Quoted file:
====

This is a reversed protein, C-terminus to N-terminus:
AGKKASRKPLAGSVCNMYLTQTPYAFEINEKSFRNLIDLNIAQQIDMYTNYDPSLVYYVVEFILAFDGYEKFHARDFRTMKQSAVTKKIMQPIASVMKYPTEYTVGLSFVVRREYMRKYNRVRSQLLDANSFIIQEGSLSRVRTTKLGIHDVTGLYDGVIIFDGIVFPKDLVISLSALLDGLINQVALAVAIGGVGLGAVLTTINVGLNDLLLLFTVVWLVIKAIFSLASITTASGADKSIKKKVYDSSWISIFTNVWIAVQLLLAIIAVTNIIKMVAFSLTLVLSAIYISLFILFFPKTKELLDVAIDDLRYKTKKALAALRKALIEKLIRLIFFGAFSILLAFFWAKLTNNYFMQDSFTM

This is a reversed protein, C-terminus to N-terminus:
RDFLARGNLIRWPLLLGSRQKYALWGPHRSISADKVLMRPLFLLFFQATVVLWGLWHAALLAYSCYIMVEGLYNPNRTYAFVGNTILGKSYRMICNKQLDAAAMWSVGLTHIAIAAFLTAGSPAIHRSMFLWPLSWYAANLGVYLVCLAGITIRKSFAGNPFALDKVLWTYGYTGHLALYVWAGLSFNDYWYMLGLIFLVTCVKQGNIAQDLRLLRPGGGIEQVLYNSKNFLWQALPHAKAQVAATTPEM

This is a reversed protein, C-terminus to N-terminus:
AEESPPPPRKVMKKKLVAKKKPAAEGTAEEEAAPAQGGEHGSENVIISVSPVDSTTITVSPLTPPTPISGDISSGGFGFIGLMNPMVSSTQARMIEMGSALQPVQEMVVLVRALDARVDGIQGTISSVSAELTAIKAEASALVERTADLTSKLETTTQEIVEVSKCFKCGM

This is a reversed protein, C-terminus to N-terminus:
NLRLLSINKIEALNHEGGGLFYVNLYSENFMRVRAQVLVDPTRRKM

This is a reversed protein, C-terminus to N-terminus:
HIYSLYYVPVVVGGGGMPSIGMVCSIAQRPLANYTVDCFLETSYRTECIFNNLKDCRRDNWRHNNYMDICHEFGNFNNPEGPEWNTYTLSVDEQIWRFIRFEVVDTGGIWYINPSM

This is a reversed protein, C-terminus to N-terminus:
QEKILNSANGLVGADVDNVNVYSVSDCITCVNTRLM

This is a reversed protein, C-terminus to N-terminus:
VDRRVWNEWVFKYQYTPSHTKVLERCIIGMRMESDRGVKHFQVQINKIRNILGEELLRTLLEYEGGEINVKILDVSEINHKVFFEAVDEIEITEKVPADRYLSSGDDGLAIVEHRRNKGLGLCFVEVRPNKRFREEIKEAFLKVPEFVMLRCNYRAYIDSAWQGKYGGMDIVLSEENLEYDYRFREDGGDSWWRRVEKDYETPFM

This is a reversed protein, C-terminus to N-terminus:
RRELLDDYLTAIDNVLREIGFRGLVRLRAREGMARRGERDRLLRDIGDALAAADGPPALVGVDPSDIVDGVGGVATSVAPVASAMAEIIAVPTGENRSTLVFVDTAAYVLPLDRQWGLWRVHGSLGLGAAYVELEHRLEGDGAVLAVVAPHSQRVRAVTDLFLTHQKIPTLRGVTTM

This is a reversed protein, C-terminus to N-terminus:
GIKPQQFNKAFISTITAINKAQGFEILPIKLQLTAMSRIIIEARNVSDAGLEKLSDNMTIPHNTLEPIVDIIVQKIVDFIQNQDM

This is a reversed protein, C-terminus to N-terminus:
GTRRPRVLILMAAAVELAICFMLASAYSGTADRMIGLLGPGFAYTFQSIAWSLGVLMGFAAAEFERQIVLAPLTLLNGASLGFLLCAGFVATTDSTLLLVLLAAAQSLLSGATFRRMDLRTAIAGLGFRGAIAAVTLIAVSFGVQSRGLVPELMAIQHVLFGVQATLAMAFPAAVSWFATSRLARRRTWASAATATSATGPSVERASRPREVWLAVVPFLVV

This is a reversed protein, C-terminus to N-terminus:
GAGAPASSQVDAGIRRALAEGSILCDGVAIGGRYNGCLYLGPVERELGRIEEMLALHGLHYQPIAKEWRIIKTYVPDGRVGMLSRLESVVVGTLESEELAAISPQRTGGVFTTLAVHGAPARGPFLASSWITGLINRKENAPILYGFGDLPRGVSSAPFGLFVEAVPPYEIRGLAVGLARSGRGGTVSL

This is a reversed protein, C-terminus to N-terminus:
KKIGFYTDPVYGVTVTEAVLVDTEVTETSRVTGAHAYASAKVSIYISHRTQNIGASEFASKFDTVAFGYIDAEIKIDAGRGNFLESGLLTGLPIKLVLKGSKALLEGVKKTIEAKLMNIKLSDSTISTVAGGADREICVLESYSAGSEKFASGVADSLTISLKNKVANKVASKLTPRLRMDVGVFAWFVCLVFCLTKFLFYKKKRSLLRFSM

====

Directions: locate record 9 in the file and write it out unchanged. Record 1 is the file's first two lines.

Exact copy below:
This is a reversed protein, C-terminus to N-terminus:
GIKPQQFNKAFISTITAINKAQGFEILPIKLQLTAMSRIIIEARNVSDAGLEKLSDNMTIPHNTLEPIVDIIVQKIVDFIQNQDM